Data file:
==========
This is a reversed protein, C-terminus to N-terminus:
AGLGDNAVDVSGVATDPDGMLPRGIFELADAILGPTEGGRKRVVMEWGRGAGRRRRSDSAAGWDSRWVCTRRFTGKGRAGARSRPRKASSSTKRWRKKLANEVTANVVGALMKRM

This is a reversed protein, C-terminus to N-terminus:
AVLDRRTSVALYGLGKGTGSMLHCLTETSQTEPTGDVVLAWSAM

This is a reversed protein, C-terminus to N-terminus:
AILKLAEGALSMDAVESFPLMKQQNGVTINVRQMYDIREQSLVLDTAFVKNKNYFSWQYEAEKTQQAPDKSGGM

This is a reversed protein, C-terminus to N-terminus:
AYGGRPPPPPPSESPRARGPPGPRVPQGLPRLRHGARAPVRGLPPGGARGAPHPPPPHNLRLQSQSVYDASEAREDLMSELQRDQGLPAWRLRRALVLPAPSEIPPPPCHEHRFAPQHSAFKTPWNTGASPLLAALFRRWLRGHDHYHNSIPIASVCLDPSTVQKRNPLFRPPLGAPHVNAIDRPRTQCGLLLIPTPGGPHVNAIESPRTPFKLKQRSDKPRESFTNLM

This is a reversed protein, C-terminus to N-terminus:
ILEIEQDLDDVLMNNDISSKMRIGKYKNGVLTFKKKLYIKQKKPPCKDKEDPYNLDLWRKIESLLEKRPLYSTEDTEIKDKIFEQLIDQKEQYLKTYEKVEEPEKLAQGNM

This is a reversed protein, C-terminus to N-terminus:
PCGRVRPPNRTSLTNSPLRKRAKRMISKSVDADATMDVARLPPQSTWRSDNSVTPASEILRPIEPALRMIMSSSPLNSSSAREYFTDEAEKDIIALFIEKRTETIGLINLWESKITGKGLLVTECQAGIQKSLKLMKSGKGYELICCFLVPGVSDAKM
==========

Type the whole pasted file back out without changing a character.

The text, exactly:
This is a reversed protein, C-terminus to N-terminus:
AGLGDNAVDVSGVATDPDGMLPRGIFELADAILGPTEGGRKRVVMEWGRGAGRRRRSDSAAGWDSRWVCTRRFTGKGRAGARSRPRKASSSTKRWRKKLANEVTANVVGALMKRM

This is a reversed protein, C-terminus to N-terminus:
AVLDRRTSVALYGLGKGTGSMLHCLTETSQTEPTGDVVLAWSAM

This is a reversed protein, C-terminus to N-terminus:
AILKLAEGALSMDAVESFPLMKQQNGVTINVRQMYDIREQSLVLDTAFVKNKNYFSWQYEAEKTQQAPDKSGGM

This is a reversed protein, C-terminus to N-terminus:
AYGGRPPPPPPSESPRARGPPGPRVPQGLPRLRHGARAPVRGLPPGGARGAPHPPPPHNLRLQSQSVYDASEAREDLMSELQRDQGLPAWRLRRALVLPAPSEIPPPPCHEHRFAPQHSAFKTPWNTGASPLLAALFRRWLRGHDHYHNSIPIASVCLDPSTVQKRNPLFRPPLGAPHVNAIDRPRTQCGLLLIPTPGGPHVNAIESPRTPFKLKQRSDKPRESFTNLM

This is a reversed protein, C-terminus to N-terminus:
ILEIEQDLDDVLMNNDISSKMRIGKYKNGVLTFKKKLYIKQKKPPCKDKEDPYNLDLWRKIESLLEKRPLYSTEDTEIKDKIFEQLIDQKEQYLKTYEKVEEPEKLAQGNM

This is a reversed protein, C-terminus to N-terminus:
PCGRVRPPNRTSLTNSPLRKRAKRMISKSVDADATMDVARLPPQSTWRSDNSVTPASEILRPIEPALRMIMSSSPLNSSSAREYFTDEAEKDIIALFIEKRTETIGLINLWESKITGKGLLVTECQAGIQKSLKLMKSGKGYELICCFLVPGVSDAKM